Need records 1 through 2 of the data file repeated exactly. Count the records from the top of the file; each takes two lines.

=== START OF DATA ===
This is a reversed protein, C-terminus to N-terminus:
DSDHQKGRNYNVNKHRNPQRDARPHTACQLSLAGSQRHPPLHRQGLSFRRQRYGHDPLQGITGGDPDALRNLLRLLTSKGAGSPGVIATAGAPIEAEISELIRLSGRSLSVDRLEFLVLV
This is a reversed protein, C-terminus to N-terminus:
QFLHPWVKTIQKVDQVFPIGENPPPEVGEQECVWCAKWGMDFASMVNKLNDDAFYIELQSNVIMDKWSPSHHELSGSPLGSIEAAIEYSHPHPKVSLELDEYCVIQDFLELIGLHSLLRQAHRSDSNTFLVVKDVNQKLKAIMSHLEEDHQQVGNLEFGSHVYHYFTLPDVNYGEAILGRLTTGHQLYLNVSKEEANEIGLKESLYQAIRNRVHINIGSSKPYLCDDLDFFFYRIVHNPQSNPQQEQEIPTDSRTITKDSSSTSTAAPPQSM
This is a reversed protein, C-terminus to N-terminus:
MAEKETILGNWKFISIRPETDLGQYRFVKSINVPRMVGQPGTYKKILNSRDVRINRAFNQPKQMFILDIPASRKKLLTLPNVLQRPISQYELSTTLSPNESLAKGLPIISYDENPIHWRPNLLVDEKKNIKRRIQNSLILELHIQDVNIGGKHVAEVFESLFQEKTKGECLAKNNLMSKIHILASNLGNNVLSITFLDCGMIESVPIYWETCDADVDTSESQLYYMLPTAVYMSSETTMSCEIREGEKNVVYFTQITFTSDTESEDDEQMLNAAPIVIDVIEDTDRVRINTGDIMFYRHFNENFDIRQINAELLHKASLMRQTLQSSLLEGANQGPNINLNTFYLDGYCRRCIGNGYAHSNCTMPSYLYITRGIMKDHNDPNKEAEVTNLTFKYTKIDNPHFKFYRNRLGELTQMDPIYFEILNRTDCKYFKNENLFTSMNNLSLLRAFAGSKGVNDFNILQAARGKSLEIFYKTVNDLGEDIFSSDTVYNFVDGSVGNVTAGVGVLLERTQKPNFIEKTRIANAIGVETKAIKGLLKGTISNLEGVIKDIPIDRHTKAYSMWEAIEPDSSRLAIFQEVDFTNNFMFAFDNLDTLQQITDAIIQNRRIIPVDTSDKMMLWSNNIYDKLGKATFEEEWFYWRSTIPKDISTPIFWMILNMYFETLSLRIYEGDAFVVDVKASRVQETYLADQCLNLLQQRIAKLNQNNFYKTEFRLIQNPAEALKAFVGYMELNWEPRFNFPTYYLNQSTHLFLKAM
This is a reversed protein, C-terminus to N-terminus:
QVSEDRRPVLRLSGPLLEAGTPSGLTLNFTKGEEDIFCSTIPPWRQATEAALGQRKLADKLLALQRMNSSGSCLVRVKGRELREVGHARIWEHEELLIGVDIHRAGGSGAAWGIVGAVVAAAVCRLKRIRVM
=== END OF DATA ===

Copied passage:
This is a reversed protein, C-terminus to N-terminus:
DSDHQKGRNYNVNKHRNPQRDARPHTACQLSLAGSQRHPPLHRQGLSFRRQRYGHDPLQGITGGDPDALRNLLRLLTSKGAGSPGVIATAGAPIEAEISELIRLSGRSLSVDRLEFLVLV
This is a reversed protein, C-terminus to N-terminus:
QFLHPWVKTIQKVDQVFPIGENPPPEVGEQECVWCAKWGMDFASMVNKLNDDAFYIELQSNVIMDKWSPSHHELSGSPLGSIEAAIEYSHPHPKVSLELDEYCVIQDFLELIGLHSLLRQAHRSDSNTFLVVKDVNQKLKAIMSHLEEDHQQVGNLEFGSHVYHYFTLPDVNYGEAILGRLTTGHQLYLNVSKEEANEIGLKESLYQAIRNRVHINIGSSKPYLCDDLDFFFYRIVHNPQSNPQQEQEIPTDSRTITKDSSSTSTAAPPQSM